[Python-Dev] Simplify and unify SSL verification

Antoine Pitrou solipsis at pitrou.net
Thu Nov 7 21:45:39 CET 2013

Le 07/11/2013 19:13, Christian Heimes a écrit :
> Hi,
> I'd like to simplify, unify and tighten SSL handling and verification
> code in Python 3.5.
> Therefore I propose to deprecate some features for
> Python 3.4. SSLContext objects are going to be the central instance for
> configuration.
> In order to archive the goal I propose to
> - deprecate the key_file, cert_file and check_hostname arguments in
>    various in favor of context. Python 3.5 will no longer have these
>    arguments in http.client, smtplib etc.

I'm in favour but I think 3.5 is too early. Keep in mind SSLContext is 
quite young.

> - deprecate implicit verify_mode=CERT_NONE. Python 3.5 will default

-0.9. This breaks compatibility and doesn't achieve anything, since 
there's no reliable story for CA certs.

> - enforce hostname matching in CERT_OPTIONAL or CERT_REQUIRED mode
>    by default in Python 3.5.

Service matching is an application protocol level thing, it isn't 
strictly part of SSL. I'd feel warmer if you removed the "by default" part.

> - add ssl.get_default_context() to acquire a default SSLContext object
>    if the context argument is None. (Python 3.4)

I think I'm against it, for two reasons:

1. It will in the long term create compatibility and/or security issues 
(we'll have to keep fragile legacy settings if we want to avoid breaking 
existing uses of the default context)

2. SSLContexts are mutable, which means some code can affect other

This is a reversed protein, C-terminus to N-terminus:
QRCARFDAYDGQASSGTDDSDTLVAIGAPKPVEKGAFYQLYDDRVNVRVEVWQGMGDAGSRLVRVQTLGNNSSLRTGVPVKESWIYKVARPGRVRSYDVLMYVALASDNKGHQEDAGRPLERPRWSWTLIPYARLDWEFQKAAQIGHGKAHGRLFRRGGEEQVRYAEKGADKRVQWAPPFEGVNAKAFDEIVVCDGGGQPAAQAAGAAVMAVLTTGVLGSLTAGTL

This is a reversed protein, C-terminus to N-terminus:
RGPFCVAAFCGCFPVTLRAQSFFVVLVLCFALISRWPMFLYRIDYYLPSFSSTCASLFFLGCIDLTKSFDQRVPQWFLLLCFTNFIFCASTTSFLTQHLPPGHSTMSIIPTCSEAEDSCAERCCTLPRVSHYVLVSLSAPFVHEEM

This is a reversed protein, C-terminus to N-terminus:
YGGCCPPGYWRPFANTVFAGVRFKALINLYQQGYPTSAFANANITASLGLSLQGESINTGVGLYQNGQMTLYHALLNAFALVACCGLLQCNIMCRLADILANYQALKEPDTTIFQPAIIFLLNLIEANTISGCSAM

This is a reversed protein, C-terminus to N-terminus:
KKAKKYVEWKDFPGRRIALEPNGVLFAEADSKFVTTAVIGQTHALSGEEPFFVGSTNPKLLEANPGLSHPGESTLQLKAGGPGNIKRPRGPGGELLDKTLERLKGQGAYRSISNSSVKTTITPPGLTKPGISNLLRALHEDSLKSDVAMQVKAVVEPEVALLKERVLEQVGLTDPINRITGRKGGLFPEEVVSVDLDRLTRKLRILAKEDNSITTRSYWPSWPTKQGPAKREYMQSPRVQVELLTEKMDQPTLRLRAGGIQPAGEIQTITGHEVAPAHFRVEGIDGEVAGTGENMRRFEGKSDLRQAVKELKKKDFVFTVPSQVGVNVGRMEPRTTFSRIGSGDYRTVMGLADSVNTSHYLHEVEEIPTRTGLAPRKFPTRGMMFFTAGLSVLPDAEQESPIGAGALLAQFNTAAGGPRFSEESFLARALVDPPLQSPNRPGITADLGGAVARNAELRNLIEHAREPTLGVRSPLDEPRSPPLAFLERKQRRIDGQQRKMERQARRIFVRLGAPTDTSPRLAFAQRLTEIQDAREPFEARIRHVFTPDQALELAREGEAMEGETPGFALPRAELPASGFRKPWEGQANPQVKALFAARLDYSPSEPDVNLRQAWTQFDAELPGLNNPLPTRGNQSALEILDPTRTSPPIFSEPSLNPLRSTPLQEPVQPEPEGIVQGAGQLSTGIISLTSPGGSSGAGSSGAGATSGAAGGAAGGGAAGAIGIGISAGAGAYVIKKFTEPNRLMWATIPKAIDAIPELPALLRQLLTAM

code's behaviour without even knowing. It's a recipe for subtle bugs and 
security issues.

Applications and/or higher-level libraries should be smart enough to 
choose their own security preferences, and it's the better place to do 
so anyway.

> - add check_cert option to SSLContext and a check_cert() function to
>    SSLSocket in order to unify certificate validation and hostname
>    matching. (Python 3.4)

The check_cert() function wouldn't achieve anything besides calling 
match_hostname(), right?

I'm against calling it check_cert(), it's too generic and only induces 

> The SSLContext's check_cert option will support four values:
> None (default)
>    use match_hostname() if verify_mode is CERT_OPTIONAL or
> True
>    always use match_hostname()
> False
>    never use match_hostname()

What is the hostname that the cert is matched against?

> callable function:
>    call func(sslsock, hostname, initiator, **kwargs)
>    The initiator argument is the object that has initiated the
>    SSL connection, e.g. http.client.HTTPSConnection object.
>    sslsock.context points to its SSLContext object

Where does the "hostname" come from?

And why is there an "initiator" object? Personally I prefer to avoid 
passing opaque user data, since the caller can use a closure anyway.
And what are the **kwargs?

> A connect method may look like this:
>    def connect(self):
>        hostname = self.hostname
>        s = socket.create_connection((hostname, self.port))
>        sock = self.context.wrap_socket(sock,
>                                        server_hostname=hostname)
>        sock.check_cert(hostname, initiator=self)

So what does this bring compared to the statu quo? I thought at least 
sock.check_cert() would be called automatically, but if you have to call 
it yourself it starts looking pointless, IMO.



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